Chasing down my cholesterol medicine with a glass of pumpkin egg nog, I am
Yours in Christ,
David von Schlichten, Lectionary Blog Moderator
2007-12-09 by CJ Teets
Our guest blogger is the Reverend Susan Andrews. She is Executive Presbyter of Hudson Valley Presbytery and former Moderator of the PCUSA. Scroll down to see her first post.
We have published many sermons over the years, but none have generated more interest than the sermons of Susan Andrews. For the Gospel, she is passionate and bold...just like the coffee in the Sermon Feedback Cafe this week: Jinglebell Joe (double espresso with a shot of cream).
Speaking of the cafe, be sure to read Tom Steagald's sermon: Isaiah in Omaha. Go to HOMEPAGE, to Share It and then to Sermon Feedback Cafe.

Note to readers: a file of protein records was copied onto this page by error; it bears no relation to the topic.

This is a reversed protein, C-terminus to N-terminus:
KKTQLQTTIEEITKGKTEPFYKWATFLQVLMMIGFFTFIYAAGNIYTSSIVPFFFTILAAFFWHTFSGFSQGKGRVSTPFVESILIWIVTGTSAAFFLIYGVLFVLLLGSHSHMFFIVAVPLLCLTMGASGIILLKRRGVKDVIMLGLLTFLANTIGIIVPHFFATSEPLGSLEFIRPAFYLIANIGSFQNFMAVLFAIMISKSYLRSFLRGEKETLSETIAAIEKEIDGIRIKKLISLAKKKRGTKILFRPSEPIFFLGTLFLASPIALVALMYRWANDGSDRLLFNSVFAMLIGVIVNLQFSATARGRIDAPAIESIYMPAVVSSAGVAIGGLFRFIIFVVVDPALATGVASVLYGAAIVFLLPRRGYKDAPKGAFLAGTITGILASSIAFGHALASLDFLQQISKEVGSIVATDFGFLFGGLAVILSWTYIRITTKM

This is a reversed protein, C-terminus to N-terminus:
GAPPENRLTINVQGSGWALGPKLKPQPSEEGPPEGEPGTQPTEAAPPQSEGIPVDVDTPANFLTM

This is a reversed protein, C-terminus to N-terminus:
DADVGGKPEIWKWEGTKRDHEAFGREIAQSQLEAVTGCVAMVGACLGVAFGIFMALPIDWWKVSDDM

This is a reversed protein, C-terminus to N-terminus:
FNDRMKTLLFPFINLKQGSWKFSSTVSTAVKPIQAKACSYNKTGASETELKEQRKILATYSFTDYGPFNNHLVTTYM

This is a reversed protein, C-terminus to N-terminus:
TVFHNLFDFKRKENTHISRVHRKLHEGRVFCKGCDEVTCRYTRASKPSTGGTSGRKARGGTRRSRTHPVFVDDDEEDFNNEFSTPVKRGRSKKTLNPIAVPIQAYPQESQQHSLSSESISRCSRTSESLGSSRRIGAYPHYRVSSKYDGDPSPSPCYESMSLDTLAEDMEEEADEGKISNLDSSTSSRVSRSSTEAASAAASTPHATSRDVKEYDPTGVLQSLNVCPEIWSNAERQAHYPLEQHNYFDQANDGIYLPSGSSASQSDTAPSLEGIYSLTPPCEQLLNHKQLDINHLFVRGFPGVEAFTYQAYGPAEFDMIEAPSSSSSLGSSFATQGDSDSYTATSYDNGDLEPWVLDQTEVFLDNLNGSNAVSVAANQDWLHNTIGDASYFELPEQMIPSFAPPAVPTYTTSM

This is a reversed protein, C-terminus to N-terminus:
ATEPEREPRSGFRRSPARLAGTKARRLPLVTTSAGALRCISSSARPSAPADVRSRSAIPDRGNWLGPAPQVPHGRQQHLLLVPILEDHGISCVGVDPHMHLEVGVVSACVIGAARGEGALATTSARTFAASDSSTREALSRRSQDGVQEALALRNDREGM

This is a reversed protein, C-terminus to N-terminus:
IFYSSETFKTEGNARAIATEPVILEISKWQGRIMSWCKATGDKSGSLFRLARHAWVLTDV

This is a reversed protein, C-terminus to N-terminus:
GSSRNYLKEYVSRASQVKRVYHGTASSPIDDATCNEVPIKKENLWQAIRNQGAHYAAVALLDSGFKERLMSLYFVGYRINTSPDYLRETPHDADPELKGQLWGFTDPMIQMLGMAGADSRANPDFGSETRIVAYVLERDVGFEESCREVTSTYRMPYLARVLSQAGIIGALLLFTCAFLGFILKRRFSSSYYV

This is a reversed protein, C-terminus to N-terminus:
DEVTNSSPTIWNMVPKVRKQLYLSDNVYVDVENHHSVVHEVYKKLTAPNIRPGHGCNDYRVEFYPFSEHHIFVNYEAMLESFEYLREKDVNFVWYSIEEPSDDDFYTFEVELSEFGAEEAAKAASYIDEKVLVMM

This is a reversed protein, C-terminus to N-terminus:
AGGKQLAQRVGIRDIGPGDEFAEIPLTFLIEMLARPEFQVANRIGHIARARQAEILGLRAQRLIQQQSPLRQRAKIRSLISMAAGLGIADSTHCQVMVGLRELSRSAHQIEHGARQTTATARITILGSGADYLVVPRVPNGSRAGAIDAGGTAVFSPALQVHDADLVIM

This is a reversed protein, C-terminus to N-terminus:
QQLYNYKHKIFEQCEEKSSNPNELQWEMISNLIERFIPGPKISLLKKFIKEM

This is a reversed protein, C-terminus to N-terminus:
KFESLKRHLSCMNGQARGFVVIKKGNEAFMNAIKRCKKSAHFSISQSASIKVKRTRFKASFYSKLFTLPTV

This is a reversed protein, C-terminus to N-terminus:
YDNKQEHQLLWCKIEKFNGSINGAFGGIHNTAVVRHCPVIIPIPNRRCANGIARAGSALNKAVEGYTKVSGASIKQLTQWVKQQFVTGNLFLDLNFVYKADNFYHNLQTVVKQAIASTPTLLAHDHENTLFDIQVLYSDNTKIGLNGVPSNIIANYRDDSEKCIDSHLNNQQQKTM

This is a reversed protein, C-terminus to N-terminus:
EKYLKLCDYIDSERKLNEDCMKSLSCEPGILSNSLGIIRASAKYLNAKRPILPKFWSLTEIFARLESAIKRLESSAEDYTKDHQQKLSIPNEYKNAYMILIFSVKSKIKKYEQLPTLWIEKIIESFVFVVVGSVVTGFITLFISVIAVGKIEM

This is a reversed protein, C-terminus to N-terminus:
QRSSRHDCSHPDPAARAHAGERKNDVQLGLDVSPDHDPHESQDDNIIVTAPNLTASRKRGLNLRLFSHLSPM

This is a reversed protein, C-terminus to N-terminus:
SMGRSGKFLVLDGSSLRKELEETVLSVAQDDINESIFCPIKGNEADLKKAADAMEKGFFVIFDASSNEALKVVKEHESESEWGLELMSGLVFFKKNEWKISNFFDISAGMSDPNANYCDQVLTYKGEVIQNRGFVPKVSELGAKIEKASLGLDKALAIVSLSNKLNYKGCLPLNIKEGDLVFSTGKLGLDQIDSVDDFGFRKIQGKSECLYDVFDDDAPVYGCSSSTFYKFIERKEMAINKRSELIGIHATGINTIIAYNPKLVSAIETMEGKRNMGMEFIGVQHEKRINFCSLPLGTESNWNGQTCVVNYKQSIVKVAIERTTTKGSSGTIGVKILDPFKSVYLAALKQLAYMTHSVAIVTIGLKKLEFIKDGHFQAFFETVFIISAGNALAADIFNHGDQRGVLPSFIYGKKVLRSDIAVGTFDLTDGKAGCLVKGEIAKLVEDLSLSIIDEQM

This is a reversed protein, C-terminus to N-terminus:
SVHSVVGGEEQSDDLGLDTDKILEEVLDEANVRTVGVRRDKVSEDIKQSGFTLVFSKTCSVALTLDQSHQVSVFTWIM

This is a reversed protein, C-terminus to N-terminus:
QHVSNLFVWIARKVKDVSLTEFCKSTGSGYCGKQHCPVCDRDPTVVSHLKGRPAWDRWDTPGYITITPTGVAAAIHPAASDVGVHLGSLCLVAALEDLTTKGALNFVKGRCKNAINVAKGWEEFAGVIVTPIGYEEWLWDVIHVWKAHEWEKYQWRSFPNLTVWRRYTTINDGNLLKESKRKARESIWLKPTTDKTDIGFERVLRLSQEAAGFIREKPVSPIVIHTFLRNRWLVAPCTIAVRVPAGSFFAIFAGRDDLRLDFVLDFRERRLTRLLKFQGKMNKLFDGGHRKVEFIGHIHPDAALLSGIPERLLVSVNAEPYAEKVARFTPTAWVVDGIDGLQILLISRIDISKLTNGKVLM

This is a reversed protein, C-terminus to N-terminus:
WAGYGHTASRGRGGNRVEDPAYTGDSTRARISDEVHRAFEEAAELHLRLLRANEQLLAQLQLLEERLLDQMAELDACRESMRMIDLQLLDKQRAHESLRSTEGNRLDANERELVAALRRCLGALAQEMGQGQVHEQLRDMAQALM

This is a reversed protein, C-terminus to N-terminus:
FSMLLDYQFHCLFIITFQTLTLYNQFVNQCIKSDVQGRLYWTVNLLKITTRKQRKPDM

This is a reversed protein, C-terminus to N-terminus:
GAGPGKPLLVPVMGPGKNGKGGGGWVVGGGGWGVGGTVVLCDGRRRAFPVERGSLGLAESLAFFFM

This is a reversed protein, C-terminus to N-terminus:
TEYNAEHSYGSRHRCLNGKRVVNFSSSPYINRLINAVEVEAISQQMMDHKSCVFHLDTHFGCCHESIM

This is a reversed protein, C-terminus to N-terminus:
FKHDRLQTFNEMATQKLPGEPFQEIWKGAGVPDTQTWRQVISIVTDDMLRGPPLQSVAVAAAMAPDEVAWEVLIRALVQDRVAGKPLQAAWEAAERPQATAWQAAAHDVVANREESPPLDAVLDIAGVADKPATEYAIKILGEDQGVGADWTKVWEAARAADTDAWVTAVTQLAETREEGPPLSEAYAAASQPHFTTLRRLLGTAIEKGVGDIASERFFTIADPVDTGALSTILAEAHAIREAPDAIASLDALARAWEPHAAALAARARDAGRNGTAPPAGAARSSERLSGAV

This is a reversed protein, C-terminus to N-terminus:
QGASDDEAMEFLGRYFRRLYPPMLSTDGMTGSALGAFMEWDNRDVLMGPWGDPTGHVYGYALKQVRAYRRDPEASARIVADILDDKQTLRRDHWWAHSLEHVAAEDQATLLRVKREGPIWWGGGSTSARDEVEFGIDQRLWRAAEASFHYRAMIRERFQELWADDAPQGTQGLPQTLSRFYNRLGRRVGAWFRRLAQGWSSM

Disappointed in Jesus
2007-12-08 by Susan Andrews
Advent Three – Matthew 11: 2- 11 and Isaiah 35: 1-10
Tradition names the third Sunday of Advent “pink” Sunday, in the midst of the deep purple shadows of the season. And so the mood lifts as we allow rejoicing to erupt within the hard work of our repenting. It is interesting that the Gospel text for this Sunday starts in the dark place of John the Baptist’s psyche. But it ends with the vision and imaginative joy of Isaiah. And Jesus is the bridge.
I have always loved this Matthew text about John the Baptist, for he is so very human in this story. He has expectations and visions and values that define the holy for him–and he is not about to let Jesus change those perceptions. And so, he is deeply disappointed in Jesus, just as we are when God or our parents or our children or our friends end up being and doing something different than we think they should.
Here are excerpts from a 2003 sermon on this text: